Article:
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The Spokesman-Review Newspaper
Spokane, Washington  Est. May 19, 1883

Annie’s Mailbox: Keep it to friends with schizophrenic

Kathy Mitchell

Dear Annie: Six months ago, I reconnected with the guy I have loved since grade school. “Thomas” left after graduation to live in another state. I know he has schizophrenia, and I’m willing to take the risk. Even though I’m 18 and still in high school, I plan to become a doctor. I’ve done research and know what I’m up against. Thomas says he hears voices and sees dark figures, and he snaps sometimes, but it seems like he can refocus once I get him to concentrate on me.

Last Thursday, Thomas broke up with me. He apologized for breaking my heart, but he says his schizophrenia is getting worse, and he fears he’s going to hurt me. Annie, Thomas knows I love him and would do anything for him. I gave up sleep and time to make sure he knows I’m always here. I listen to him and hold him close when he gets upset. I never get mad at him. We have never fought.

I don’t want to lose him again. That happened once, and we didn’t speak for three whole years! I don’t want to go through that emotional turmoil again. I know people say I’m “too young” to understand what love is, but I believe I have a good idea. I need advice. – Terri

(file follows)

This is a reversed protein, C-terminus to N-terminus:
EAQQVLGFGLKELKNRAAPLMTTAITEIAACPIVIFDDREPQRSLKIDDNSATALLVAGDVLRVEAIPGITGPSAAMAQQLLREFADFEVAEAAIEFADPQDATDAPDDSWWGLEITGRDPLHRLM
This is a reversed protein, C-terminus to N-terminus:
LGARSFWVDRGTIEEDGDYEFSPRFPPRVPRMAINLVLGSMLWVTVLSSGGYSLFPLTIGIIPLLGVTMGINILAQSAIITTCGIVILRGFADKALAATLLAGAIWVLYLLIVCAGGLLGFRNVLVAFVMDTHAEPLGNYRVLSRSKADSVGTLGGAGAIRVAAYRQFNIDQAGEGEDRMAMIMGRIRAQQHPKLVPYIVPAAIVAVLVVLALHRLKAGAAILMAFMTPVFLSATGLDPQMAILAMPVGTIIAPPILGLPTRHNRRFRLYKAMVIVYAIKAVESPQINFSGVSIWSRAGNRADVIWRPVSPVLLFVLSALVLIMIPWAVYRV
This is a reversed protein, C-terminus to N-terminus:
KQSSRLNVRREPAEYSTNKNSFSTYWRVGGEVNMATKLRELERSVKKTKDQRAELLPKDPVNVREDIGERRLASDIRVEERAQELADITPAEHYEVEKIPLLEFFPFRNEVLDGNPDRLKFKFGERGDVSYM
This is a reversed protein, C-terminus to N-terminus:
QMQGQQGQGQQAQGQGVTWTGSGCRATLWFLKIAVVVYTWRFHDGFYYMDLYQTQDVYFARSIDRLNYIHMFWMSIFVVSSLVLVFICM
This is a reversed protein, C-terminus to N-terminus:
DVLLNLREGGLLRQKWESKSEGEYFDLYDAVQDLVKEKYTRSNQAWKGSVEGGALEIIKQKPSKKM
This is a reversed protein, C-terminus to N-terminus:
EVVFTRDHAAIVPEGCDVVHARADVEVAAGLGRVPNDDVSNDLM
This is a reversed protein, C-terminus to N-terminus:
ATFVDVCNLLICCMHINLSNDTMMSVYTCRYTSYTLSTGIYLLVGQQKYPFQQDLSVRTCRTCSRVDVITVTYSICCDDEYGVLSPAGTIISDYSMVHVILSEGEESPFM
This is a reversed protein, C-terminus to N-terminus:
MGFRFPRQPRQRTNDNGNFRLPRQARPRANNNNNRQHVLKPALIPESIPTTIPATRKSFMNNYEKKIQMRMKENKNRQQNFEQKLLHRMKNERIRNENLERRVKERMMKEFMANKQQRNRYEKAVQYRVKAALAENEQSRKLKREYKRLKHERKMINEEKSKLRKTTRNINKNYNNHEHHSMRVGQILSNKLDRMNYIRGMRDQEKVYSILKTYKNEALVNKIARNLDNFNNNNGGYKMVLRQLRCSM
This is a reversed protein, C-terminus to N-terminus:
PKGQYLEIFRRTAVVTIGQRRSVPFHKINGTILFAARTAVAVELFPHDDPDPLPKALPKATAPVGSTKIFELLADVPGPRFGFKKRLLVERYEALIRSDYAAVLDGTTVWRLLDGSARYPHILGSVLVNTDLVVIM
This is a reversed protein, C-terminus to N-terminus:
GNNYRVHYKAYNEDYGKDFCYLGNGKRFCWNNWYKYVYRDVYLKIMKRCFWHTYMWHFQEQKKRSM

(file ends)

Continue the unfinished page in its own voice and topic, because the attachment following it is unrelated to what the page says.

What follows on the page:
Dear Terri: Thomas is telling you his schizophrenia is not under control, and he justifiably worries that he could hurt you or himself. Is he taking antipsychotic medication? He will need to do this for the rest of his life, and there are side effects. Schizophrenics also have an increased risk of drug and alcohol abuse. This is a lot of responsibility for anyone to take on.

We don’t doubt that you care deeply for Thomas, but you may be romanticizing your ability to “save” him. And your determination to have a relationship creates pressure that he apparently can’t handle. Please put his welfare first and simply be his friend with no other expectation, and encourage him to stick with appropriate medical treatment.